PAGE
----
Thanks to a strict and meticulous recruiting process, the Huskies rarely are surprised on National Signing Day, and that should be the case again Wednesday.
One of college football’s major holidays, national signing day, arrives Wednesday, and with it much hype and fanfare about the next wave of potential stars coming to a campus near you.
It’s the one day a year when fax machines and land lines are more important than laptops and WiFi, when high-school recruits sit in front of cameras looking a bit like amateur magicians, choosing hats and flipping coins and graying the hairs of some of the sport’s most distinguished coaches.
A fun day, eh?
For the Washington Huskies, signing day will be a chance to celebrate a recruiting class that again is ranked in the top half of the Pac-12 by the major recruiting sites. Ultimately, though, it’s expected to be another drama-free day around UW.
- Power restored after major, hour-long outage in downtown Seattle
- Trump, Clinton win Washington state primary
- Designed in Seattle, this $1 cup could save millions of babies
- Seattle’s vanishing black community
- Boeing plans hundreds of layoffs in local IT unit
Most Read Stories
The Huskies, it appears, unwrapped all their presents and let off all their fireworks, if you will, before the calendar flipped to February, the sort of anticlimactic finish that is becoming the norm for UW under Chris Petersen.
“That’s how we like it,” Petersen said on signing day last year.
Washington received 17 verbal commitments from recruits for this class, and by the time Petersen begins his signing-day news conference Wednesday afternoon, the Huskies should have received 17 signed letters of intent.
Thanks to a strict and meticulous recruiting process, the Huskies rarely are surprised. Of the 17 recruits in this class, 13 made commits to UW before Halloween. And once a recruit has made such a pledge to UW, Petersen essentially asks them to shut down their recruiting — no visits to other schools.
That strategy might turn away some high-profile prospects who like the attention and publicity generated by a prolonged recruitment, Scout.com national recruiting analyst Greg Biggins said. But the approach has worked for the Huskies: This will be Petersen’s second class in a row in which not one recruit has “flipped” or “decommitted,” terms that are a regular part of the playbook at some schools. Not so at UW.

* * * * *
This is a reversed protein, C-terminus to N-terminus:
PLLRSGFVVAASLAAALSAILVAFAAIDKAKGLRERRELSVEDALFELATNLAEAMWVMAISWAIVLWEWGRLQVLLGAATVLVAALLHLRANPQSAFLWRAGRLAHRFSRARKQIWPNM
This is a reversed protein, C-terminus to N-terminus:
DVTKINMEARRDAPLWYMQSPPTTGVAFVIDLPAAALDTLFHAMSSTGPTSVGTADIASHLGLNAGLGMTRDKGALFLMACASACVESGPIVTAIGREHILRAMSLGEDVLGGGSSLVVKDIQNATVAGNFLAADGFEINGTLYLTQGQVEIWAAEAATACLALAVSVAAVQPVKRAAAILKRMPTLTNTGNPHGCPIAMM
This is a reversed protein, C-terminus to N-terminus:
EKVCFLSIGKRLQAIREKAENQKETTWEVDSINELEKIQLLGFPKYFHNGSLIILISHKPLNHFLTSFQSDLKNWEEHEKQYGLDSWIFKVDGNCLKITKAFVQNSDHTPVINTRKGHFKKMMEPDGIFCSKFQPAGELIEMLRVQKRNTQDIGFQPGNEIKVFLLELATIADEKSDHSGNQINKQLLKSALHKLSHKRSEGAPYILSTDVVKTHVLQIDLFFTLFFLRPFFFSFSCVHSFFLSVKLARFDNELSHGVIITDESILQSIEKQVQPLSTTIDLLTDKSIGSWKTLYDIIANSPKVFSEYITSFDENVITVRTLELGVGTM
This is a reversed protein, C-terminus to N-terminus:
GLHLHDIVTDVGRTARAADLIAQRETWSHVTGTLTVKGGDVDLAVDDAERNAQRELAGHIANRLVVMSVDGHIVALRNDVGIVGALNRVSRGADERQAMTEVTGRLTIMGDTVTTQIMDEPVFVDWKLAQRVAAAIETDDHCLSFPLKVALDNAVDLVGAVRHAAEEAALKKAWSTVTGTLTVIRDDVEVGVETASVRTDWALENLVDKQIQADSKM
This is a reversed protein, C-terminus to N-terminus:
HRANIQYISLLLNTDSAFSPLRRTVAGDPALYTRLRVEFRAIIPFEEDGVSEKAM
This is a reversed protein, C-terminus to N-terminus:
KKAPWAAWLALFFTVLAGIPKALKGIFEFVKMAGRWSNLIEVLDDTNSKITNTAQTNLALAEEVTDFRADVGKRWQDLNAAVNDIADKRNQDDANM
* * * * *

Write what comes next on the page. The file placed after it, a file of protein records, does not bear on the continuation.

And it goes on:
“It’s pretty unique this day and age,” Biggins said. “I wish more schools would do it (like that). I’m old school, I guess, but I hate how football recruiting is when a recruit commits and then recruiting really starts (for them). But I think it is unique and it is effective for UW.”
“It’s a great class. I love it,” Biggins said. “They filled a lot of needs at key spots, and there’s nice balance.”
The Huskies again found success mining local talent, keeping five of the state’s top prospects in Washington. The notable exception is Lake Stevens’ Jacob Eason, considered by many the top quarterback in the nation. Despite a late push by UW, among others, Eason stuck with his longtime commitment to Georgia.
Despite that limited available scholarships, UW managed to close out this class with four commitments in January. Four-star cornerback Byron Murphy of Scottsdale, Ariz., surprised many when he chose the Huskies over Arizona State 10 days ago. He’s one of the highest-rated recruits to commit to Petersen.
Levi Onwuzurike is a 260-pound four-star defensive end from one of Dallas’ better teams, and the second Texan to join this UW class (with receiver Aaron Fuller, also from Allen, Texas, who committed in July). Running back Kamari Pleasant and receiver Jordan Chin also made verbal commits to UW in late January.
Some UW fans are holding out hope for a signing-day stunner from De La Salle High School teammates Boss Tagaloa and Devin Asiasi, four-star recruits who have listed the Huskies among their finalists. It would, however, be a major upset if either wound up choosing UW during their ESPN announcement.
In the end, it should be another solid — if quiet — signing day at UW. Just how the Huskies like it.
NOTE: Blake Gregory, the quarterback at Skyline High School in Sammamish, announced he has accepted UW’s invitation to be a preferred walk-on. The 6-foot-3, 170-pound Gregory threw for more than 3,200 yards with 36 touchdowns and five interceptions in leading Skyline to the Class 4A title game in December. Scout reported Gregory had scholarship offers from lower-division schools such at Montana State, Idaho State and UC Davis.